He may be the biggest celebrity you’ve never heard of – even though, if you use America Online, you’ve probably heard him thousands of times. More than 27 million times a day (which comes to more than 18,000 times a minute), AOL subscribers hear a familiar greeting when they log on: “Welcome!” And almost as often, they hear another message: “You’ve got mail!” Elwood Edwards is the man behind those messages – the voice of a generation raised on email, Web surfing, and real-time chat.
“Some people call this my Andy Warhol time,” jokes Edwards, 48, a self-proclaimed “clown,” who doesn’t look the part of cyber-icon. “But this has been going on for more than 15 minutes.” In fact, it’s been going on for nearly a decade. Back in 1989, Edwards’s wife, Karen, was working in customer service for a little-known outfit in Vienna, Virginia called Quantum Computer Services. Quantum had an online service called Q-Link. Karen overheard the company’s CEO, a young guy by the name of Steve Case, describe how he wanted to add a voice to its user interface. Her advice: “I said, ‘Hey, you ought to try Elwood.'”
And why not? Her husband had spent his entire career in local radio and TV. (He recently left his post as general manager at KVVV-TV, in Houston, to return to Ohio.) “I’d been a director and a producer,” Edwards says. “If I had a commercial or a promo that I wanted to do, I was able to write copy for it, run to the booth, cut it, and then come back and put it together.”
Edwards agreed to record four simple phrases on a run-of-the-mill cassette player: “Welcome!”; “File’s done”; “Goodbye”; and, of course, “You’ve got mail!” The rest, as they say, is history. Quantum changed its name to AOL; Edwards’s voice debuted on AOL 1.0 in October 1989; millions of people signed up – and before long, his voice had become The Voice.
What’s the secret of his success? He’s not sure – although he thinks it has something to do with the strange relationship between people and machines. “People like to give a computer its own persona,” he says. “They want it to sound human – which I think has been one of the endearing features of America Online. Despite all of the changes that the software has gone through, my voice has been a consistent part of it.”
Indeed, “You’ve Got Mail!” has become such a touchstone of the times that Warner Bros. plans to release a movie by that name in December. The film, which features Sleepless in Seattle costars Tom Hanks and Meg Ryan, is about two people who fall in love over the Internet. There’s something delightfully apt about that story line: Karen and Elwood, longtime cyber-enthusiasts, met in a Q-Link chat room in 1987; and before their actual wedding, they exchanged vows in a “virtual wedding.”
Elwood Edwards is no Tom Hanks – yet – but he’s got a growing fan club. Karen, in particular, seems to relish her husband’s prominence. “A lady from our bowling league wanted an autographed picture,” she reports. “She said that one of her relatives was madly in love with his voice.” Karen also likes to poke around online chat rooms, where her husband’s voice occasionally becomes a topic of conversation: “Some woman will say, ‘Oh, I love that voice.’ Or she’ll talk about ‘the little man in my computer.’ I’ll pop up and say, ‘Well, that little man is six foot six.'”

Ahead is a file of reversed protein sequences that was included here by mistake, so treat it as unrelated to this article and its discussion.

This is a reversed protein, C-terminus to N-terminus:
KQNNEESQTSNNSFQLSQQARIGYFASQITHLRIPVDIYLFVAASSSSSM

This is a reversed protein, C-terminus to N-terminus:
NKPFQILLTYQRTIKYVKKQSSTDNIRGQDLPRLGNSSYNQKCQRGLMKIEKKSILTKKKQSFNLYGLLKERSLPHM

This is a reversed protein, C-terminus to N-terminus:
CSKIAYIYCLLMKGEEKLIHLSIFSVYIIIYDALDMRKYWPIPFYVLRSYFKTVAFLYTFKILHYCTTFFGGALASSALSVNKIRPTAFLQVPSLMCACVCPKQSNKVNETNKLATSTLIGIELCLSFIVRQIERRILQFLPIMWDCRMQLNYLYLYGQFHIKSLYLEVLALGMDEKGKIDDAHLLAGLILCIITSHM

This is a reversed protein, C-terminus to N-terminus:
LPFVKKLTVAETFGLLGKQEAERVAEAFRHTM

Edwards himself is less vocal about his celebrity. But he does enjoy the stares he gets from strangers – stares based not on what he looks like but on what he sounds like. “People say, ‘Where have I heard that voice before?’ I’ll say, ‘You’ve got mail!'”
One thing about being on top, though – there’s always someone trying to knock you down. Early on, AOL conducted beta tests of greetings delivered by a female voice. Edwards thought that his 15 minutes were up: “But when the final version of the software came out, my voice was still on it. I said, ‘All right!'” Last year, AOL began offering subscribers the option of hearing the voices of “real” celebrities – including David Letterman, Dennis Rodman, and Rosie O’Donnell – in place of the “default” voice. In terms of popularity, those voices can’t touch Edwards’s .
Edwards has taken a few tentative steps toward leveraging his popularity. He’s created personalized greetings (“You’ve got mail, Tom”) for friends. (“It was just a fun thing,” he says.) He’s also recorded a few parodies of his ubiquitous messages. (One Chicago TV station persuaded him to say, “You’ve got no mail, loser.”) But he’s turned down more offers than he’s accepted. “America Online is a great company,” he says. “I won’t do anything that could be viewed as a put-down. I find it sad that so many people ask me to do off-color things.”
Recently Edwards created a Web site (http://members.aol.com/voicepro) to extend his reach beyond AOL. Companies that want to use his voice for their messages can learn more about who he is, what he’s done, and how they can work with him. The voice-overs are a great deal: $50 for one 30-second spot, or $75 for two.
An obvious question: Does Edwards like the sound of his own voice? Not particularly, he says. “I’ve heard my voice coming out of radios and TV sets for 31 years. It’s no big thing.” And sometimes, admits Karen, the voice can be a downright nuisance. “A few times, when he’s been taking a nap, I’ve logged onto AOL – and he’s woken himself up!” she says. “I’ve learned to keep the sound down on the computer when he’s asleep.”